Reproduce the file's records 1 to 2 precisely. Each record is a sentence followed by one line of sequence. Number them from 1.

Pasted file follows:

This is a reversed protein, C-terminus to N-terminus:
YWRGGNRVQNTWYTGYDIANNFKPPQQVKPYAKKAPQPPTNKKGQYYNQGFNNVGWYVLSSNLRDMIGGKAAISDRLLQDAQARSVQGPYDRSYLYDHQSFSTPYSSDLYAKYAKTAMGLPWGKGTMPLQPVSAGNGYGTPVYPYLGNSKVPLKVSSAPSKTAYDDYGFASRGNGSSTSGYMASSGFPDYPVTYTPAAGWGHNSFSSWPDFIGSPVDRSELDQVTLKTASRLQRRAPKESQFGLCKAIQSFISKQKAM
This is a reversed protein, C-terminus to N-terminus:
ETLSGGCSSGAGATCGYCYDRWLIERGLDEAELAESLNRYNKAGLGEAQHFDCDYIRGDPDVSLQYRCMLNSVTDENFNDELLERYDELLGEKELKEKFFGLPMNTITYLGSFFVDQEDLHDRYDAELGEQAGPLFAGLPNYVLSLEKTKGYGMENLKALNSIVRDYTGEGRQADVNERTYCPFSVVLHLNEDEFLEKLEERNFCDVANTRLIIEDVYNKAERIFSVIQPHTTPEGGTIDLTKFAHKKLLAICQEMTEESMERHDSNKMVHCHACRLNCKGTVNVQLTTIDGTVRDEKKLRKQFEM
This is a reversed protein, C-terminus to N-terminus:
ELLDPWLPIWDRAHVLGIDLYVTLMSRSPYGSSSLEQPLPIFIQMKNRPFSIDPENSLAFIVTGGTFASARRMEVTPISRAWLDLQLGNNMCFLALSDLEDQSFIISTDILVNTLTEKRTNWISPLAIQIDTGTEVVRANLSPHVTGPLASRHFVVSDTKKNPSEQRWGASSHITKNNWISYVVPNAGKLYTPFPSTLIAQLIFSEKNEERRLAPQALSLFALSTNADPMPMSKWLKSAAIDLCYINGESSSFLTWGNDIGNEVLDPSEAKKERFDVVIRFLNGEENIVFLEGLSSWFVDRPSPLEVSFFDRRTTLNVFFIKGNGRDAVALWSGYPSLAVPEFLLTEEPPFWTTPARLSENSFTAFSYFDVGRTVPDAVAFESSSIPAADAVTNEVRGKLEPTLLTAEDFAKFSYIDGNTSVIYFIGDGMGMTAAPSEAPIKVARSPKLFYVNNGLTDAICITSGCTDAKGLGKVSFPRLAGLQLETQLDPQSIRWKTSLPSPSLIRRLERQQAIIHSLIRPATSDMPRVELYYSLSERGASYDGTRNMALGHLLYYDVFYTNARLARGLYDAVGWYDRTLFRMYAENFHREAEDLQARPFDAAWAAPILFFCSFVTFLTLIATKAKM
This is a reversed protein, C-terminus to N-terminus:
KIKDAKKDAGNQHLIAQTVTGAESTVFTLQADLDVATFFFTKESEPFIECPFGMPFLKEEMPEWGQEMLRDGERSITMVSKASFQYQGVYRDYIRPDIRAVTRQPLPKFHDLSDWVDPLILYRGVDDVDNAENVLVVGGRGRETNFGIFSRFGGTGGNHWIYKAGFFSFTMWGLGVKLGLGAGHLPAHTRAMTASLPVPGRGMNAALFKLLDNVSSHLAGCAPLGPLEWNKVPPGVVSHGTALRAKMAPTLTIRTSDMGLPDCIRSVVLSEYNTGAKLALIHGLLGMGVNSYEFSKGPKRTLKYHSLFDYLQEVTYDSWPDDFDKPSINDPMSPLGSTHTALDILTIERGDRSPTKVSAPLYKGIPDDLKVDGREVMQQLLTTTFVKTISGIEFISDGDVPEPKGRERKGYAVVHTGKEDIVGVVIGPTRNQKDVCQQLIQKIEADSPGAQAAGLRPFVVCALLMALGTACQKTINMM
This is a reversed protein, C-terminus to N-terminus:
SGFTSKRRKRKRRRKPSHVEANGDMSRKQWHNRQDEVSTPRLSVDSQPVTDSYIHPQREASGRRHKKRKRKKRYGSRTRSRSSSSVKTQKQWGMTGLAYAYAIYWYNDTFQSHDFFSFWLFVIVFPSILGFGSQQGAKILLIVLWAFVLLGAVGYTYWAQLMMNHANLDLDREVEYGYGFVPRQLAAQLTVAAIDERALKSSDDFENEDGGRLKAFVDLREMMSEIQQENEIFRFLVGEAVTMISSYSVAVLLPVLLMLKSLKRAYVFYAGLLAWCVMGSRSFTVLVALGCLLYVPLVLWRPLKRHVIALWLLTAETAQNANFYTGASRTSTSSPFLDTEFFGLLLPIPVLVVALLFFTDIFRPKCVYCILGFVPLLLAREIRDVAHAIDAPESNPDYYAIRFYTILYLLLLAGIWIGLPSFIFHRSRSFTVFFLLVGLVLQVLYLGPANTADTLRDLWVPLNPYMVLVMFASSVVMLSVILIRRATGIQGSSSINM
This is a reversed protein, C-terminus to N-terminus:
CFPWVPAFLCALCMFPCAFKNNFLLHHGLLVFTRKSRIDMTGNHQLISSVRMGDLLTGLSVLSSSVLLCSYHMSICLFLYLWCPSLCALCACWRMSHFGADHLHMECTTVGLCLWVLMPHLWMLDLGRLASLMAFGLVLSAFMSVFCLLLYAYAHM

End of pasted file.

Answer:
This is a reversed protein, C-terminus to N-terminus:
YWRGGNRVQNTWYTGYDIANNFKPPQQVKPYAKKAPQPPTNKKGQYYNQGFNNVGWYVLSSNLRDMIGGKAAISDRLLQDAQARSVQGPYDRSYLYDHQSFSTPYSSDLYAKYAKTAMGLPWGKGTMPLQPVSAGNGYGTPVYPYLGNSKVPLKVSSAPSKTAYDDYGFASRGNGSSTSGYMASSGFPDYPVTYTPAAGWGHNSFSSWPDFIGSPVDRSELDQVTLKTASRLQRRAPKESQFGLCKAIQSFISKQKAM
This is a reversed protein, C-terminus to N-terminus:
ETLSGGCSSGAGATCGYCYDRWLIERGLDEAELAESLNRYNKAGLGEAQHFDCDYIRGDPDVSLQYRCMLNSVTDENFNDELLERYDELLGEKELKEKFFGLPMNTITYLGSFFVDQEDLHDRYDAELGEQAGPLFAGLPNYVLSLEKTKGYGMENLKALNSIVRDYTGEGRQADVNERTYCPFSVVLHLNEDEFLEKLEERNFCDVANTRLIIEDVYNKAERIFSVIQPHTTPEGGTIDLTKFAHKKLLAICQEMTEESMERHDSNKMVHCHACRLNCKGTVNVQLTTIDGTVRDEKKLRKQFEM